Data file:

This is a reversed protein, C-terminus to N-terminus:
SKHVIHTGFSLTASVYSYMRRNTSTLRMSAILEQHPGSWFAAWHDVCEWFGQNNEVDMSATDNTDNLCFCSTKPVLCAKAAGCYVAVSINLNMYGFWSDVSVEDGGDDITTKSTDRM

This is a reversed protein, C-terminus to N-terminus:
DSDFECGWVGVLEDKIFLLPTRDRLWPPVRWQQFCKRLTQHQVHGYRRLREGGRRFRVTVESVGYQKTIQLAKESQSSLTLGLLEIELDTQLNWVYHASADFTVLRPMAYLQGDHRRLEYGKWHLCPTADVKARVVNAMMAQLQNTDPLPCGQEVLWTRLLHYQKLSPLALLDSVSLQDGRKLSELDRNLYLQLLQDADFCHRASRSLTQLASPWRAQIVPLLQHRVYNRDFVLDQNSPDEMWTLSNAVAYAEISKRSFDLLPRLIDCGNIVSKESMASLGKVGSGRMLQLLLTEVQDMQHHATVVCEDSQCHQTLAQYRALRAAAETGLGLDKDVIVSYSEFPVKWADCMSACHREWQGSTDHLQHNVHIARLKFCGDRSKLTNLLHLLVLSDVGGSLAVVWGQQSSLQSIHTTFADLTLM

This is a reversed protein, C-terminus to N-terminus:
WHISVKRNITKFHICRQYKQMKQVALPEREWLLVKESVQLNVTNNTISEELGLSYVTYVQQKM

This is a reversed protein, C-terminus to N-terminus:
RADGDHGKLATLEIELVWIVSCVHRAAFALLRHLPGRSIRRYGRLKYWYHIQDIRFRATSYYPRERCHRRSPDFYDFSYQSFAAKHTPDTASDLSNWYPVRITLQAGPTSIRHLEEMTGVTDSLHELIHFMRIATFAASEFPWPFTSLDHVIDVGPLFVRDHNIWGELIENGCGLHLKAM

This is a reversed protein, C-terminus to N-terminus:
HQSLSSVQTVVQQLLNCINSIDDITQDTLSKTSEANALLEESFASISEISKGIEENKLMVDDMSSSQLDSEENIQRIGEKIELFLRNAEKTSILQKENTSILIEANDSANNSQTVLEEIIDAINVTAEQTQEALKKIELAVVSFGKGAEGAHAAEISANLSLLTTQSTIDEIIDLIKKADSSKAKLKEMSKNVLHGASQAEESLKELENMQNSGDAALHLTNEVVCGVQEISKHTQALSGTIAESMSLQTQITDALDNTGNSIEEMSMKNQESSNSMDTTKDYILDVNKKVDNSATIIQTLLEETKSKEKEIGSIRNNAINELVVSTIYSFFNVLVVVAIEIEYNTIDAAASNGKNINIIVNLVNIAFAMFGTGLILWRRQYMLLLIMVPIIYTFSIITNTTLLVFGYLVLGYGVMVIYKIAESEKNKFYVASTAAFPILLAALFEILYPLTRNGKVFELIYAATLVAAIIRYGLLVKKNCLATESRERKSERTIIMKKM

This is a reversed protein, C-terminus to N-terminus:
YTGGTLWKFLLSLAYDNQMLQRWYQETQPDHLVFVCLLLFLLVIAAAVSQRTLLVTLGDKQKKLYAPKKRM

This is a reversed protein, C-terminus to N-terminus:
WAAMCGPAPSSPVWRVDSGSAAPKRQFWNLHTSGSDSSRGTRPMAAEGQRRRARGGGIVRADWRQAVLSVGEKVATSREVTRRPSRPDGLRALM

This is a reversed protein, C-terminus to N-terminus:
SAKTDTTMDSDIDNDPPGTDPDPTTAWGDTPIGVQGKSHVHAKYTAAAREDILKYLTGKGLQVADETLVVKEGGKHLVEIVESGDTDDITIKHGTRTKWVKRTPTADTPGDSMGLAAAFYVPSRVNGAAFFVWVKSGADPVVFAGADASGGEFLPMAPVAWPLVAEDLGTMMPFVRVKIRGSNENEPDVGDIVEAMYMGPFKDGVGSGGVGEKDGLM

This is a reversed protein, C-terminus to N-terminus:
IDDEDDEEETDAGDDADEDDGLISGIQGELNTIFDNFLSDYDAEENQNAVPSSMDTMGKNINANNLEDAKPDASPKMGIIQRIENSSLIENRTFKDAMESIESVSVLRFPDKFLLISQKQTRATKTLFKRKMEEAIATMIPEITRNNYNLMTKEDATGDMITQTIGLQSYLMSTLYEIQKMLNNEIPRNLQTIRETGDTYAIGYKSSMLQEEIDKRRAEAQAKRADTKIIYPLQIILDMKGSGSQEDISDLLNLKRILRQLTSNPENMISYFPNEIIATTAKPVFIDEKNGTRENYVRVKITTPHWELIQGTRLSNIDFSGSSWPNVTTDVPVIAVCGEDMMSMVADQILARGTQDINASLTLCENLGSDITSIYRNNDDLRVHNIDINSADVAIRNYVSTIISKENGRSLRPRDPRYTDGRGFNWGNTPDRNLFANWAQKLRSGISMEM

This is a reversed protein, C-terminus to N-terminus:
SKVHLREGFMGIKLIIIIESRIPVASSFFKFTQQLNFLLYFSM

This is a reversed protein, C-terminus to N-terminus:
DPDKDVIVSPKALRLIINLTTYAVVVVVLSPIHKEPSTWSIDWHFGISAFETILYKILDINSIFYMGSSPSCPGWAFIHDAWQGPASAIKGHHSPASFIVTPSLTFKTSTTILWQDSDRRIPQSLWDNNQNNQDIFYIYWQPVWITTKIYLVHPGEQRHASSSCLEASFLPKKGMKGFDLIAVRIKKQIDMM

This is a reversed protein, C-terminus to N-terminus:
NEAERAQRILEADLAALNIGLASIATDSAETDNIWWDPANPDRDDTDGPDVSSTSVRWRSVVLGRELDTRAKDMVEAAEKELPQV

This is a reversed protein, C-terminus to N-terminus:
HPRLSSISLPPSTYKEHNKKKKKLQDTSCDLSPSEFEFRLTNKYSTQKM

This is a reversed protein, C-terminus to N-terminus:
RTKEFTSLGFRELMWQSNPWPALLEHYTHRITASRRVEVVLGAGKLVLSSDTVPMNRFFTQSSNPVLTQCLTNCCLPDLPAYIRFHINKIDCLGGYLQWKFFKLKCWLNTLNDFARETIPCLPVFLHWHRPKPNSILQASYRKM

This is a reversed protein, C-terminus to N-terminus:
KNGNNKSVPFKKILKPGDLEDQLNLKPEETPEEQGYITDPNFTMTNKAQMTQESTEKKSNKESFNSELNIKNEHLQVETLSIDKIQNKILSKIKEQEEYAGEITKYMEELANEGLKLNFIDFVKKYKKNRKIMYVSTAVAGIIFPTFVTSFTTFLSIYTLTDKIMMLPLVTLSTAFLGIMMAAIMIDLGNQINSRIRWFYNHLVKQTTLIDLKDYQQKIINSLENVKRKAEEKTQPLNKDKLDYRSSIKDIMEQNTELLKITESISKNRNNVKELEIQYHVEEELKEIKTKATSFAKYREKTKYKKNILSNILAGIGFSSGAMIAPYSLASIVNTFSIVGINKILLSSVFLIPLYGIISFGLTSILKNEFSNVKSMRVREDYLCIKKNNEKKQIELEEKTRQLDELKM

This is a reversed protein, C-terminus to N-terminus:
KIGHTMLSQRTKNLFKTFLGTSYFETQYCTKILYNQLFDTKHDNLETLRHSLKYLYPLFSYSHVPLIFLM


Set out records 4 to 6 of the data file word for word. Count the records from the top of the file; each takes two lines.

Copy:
This is a reversed protein, C-terminus to N-terminus:
RADGDHGKLATLEIELVWIVSCVHRAAFALLRHLPGRSIRRYGRLKYWYHIQDIRFRATSYYPRERCHRRSPDFYDFSYQSFAAKHTPDTASDLSNWYPVRITLQAGPTSIRHLEEMTGVTDSLHELIHFMRIATFAASEFPWPFTSLDHVIDVGPLFVRDHNIWGELIENGCGLHLKAM

This is a reversed protein, C-terminus to N-terminus:
HQSLSSVQTVVQQLLNCINSIDDITQDTLSKTSEANALLEESFASISEISKGIEENKLMVDDMSSSQLDSEENIQRIGEKIELFLRNAEKTSILQKENTSILIEANDSANNSQTVLEEIIDAINVTAEQTQEALKKIELAVVSFGKGAEGAHAAEISANLSLLTTQSTIDEIIDLIKKADSSKAKLKEMSKNVLHGASQAEESLKELENMQNSGDAALHLTNEVVCGVQEISKHTQALSGTIAESMSLQTQITDALDNTGNSIEEMSMKNQESSNSMDTTKDYILDVNKKVDNSATIIQTLLEETKSKEKEIGSIRNNAINELVVSTIYSFFNVLVVVAIEIEYNTIDAAASNGKNINIIVNLVNIAFAMFGTGLILWRRQYMLLLIMVPIIYTFSIITNTTLLVFGYLVLGYGVMVIYKIAESEKNKFYVASTAAFPILLAALFEILYPLTRNGKVFELIYAATLVAAIIRYGLLVKKNCLATESRERKSERTIIMKKM

This is a reversed protein, C-terminus to N-terminus:
YTGGTLWKFLLSLAYDNQMLQRWYQETQPDHLVFVCLLLFLLVIAAAVSQRTLLVTLGDKQKKLYAPKKRM